Removal of carbamazepine, venlafaxine and iohexol from wastewater effluent using coupled microalgal–bacterial biofilm

Patricia K. Akao*, Aviv Kaplan, Dror Avisar, Amit Dhir, Adi Avni, Hadas Mamane

*Corresponding author for this work

Research output: Contribution to journalArticlepeer-review


We evaluated the removal capacity of a coupled microalgal–bacterial biofilm (CMBB) to eliminate three recalcitrant pharmaceuticals. The CMBB's efficiency, operating at different biofilm concentrations, with or without light, was compared and analyzed to correlate these parameters to pharmaceutical removal and their effect on the microorganism community. Removal rates changed with changing pharmaceutical and biofilm concentrations: higher biofilm concentrations presented higher removal. Removal of 82–94% venlafaxine and 18–51% carbamazepine was obtained with 5 days of CMBB treatment. No iohexol removal was observed. Light, microorganism composition, and dissolved oxygen concentration are essential parameters governing the removal of pharmaceuticals and ammonia. Chlorophyll concentration increased with time, even in the dark. Three bacterial phyla were dominant: Proteobacteria, Bacteroidetes and Firmicutes. The dominant eukaryotic supergroups were Archaeplastida, Excavata and SAR. A study of the microorganisms' community indicated that not only do the species in the biofilm play an important role; environment, concentration and interactions among them are also important. CMBB has the potential to provide low-cost and sustainable treatment for wastewater and recalcitrant pharmaceutical removal. The microenvironments on the biofilm created by the microalgae and bacteria improved treatment efficiency.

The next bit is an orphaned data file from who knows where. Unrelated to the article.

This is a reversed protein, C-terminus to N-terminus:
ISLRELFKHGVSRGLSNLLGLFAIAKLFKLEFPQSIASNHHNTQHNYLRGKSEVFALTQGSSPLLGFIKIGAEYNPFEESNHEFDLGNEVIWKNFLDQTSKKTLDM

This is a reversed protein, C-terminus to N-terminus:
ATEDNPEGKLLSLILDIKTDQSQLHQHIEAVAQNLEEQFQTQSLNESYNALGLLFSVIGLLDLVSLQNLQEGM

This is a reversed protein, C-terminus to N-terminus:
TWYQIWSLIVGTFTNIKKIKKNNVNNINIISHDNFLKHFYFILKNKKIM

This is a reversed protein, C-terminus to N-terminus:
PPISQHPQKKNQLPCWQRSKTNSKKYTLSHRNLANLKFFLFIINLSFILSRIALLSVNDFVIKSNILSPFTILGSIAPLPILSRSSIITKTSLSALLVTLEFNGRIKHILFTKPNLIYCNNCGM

Original languageEnglish
Article number136399
StatePublished - Dec 2022


  • Microalgal–bacterial biofilm
  • Pharmaceutical removal
  • Sponges
  • Wastewater treatment


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